Negotiations between the two sides have focused on the proposals for a so-called "backstop" to ensure that there is no return to a "hard border" between Northern Ireland and the Republic after Britain has left the bloc.
She added that the plan for checks on goods was "a one-way turnstile, which could restrict trade from Great Britain to Northern Ireland" and said it was "the worst of one world".
The Irish backstop measure, created to ensure no new border emerges between Ireland and Northern Ireland, is supposed to be temporary until a UK-EU trade deal can be agreed, and Theresa May pledged earlier this year that the arrangement would expire "at the very latest by the end of December 2021".
While the United Kingdom remains in a customs union with the EU, it can not strike free trade deals with other countries like the USA or China.
But the European Union would not accept the UK's bid to put an end date on it - many Brexiteers argue an open-ended arrangement is unacceptable.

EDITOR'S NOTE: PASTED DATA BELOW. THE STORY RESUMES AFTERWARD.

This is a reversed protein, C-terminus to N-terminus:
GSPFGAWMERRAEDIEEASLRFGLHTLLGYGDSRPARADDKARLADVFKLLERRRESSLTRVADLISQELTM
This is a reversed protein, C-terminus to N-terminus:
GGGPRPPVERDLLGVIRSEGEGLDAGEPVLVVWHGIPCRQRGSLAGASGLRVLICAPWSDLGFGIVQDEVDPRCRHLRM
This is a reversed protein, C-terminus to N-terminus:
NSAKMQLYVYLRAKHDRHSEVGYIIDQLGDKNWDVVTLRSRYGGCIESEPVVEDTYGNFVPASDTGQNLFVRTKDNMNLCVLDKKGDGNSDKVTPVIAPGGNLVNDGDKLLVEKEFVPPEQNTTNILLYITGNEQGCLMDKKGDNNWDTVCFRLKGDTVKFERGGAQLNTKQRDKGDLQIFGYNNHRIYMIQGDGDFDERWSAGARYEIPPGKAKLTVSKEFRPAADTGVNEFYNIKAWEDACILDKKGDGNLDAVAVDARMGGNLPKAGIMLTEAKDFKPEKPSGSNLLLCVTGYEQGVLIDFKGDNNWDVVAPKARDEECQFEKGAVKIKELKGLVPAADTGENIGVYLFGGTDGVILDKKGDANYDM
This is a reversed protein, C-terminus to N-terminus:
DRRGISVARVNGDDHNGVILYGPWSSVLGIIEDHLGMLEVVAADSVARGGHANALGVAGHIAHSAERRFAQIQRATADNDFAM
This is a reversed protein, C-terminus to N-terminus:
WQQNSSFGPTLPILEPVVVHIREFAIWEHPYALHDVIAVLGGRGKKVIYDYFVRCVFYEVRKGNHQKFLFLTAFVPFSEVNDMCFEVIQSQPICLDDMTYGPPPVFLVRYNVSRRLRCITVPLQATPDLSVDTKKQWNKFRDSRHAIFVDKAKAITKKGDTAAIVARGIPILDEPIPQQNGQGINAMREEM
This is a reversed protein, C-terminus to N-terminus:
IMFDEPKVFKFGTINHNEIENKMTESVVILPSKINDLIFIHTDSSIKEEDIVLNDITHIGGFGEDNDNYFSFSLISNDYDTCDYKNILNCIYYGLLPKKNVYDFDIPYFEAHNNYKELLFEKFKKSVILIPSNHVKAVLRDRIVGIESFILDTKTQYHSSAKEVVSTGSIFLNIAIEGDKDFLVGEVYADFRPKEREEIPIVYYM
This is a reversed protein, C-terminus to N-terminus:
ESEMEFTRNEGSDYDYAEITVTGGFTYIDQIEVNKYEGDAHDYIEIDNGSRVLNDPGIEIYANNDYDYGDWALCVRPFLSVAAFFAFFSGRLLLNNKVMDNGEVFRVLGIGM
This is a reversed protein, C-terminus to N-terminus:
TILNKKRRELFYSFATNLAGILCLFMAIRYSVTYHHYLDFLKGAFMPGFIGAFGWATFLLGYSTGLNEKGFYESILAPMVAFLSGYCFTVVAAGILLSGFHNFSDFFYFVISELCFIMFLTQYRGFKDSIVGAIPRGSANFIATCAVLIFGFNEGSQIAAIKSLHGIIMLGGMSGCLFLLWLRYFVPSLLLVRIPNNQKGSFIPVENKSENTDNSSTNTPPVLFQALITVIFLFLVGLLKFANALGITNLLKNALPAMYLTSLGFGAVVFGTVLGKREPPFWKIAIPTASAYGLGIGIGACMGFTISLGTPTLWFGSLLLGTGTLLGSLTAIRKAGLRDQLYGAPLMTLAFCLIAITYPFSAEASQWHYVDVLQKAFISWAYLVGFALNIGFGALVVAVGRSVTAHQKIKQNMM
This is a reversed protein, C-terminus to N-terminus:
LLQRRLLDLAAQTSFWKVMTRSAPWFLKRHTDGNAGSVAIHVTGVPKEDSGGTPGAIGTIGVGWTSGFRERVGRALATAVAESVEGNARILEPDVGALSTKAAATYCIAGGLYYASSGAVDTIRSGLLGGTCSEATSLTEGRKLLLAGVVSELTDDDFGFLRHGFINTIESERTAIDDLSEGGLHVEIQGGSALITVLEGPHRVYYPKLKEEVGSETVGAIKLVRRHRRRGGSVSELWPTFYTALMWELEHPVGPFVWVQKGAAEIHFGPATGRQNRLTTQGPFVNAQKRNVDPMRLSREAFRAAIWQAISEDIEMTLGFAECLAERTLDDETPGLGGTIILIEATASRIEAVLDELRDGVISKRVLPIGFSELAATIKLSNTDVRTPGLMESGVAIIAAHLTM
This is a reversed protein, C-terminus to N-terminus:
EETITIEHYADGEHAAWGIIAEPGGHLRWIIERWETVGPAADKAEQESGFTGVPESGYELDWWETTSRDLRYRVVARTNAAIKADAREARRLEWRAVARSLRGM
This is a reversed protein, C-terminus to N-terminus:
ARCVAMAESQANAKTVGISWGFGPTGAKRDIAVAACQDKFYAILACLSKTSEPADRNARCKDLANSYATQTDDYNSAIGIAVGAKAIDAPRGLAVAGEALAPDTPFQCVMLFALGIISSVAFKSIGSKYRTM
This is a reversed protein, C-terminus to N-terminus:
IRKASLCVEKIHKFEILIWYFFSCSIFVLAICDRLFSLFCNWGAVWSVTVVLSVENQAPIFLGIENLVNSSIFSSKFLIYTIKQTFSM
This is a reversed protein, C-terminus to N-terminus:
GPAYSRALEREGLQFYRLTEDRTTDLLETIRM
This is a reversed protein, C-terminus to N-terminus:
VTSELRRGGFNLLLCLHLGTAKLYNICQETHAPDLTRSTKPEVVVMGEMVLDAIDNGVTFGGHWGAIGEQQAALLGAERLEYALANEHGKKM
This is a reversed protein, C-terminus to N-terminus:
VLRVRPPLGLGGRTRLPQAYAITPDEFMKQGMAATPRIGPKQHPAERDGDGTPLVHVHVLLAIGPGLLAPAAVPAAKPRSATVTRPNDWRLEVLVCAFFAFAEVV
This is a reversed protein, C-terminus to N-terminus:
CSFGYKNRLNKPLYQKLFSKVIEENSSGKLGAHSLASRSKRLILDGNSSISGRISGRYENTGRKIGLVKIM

Media captionHelen Grant on the DUP: "I think they are bluffing".
Red lines: DUP leader Arlene Foster in Brussels.
Sammy Wilson, the DUP's Brexit spokesman, warned the PM was pursuing "the road to parliamentary defeat" because his party would vote against any deal that included the proposed backstop, branded a "sell-out".
Downing Street also announced a further 29 no-deal notices would be published on Friday afternoon, setting out what businesses and consumers should do in the event of there being no agreement by 29 March 2019.
A negotiated Brexit, and Theresa May's survival, hinge on whether her ministers and MPs can live with this paradox.
It would in exchange keep access to the bloc's single market and customs union but no longer have a say in decision-making that would be done by the other 27 states staying in the EU.
The UK is expected to come up with new proposals as an alternative to the "backstop" put forward by the European Union - which the government has rejected, saying it would threaten the integrity of the UK.
Sammy Wilson said: "It was a way of reminding the government that while our vote wasn't important last night, it would be important some time in the future and we would have no hesitation withholding it if we thought that was a necessary sanction to impose".
The Democratic Unionist Party (DUP) has threatened to bring down the government if the deal results in new barriers to trade between Northern Ireland and mainland Britain.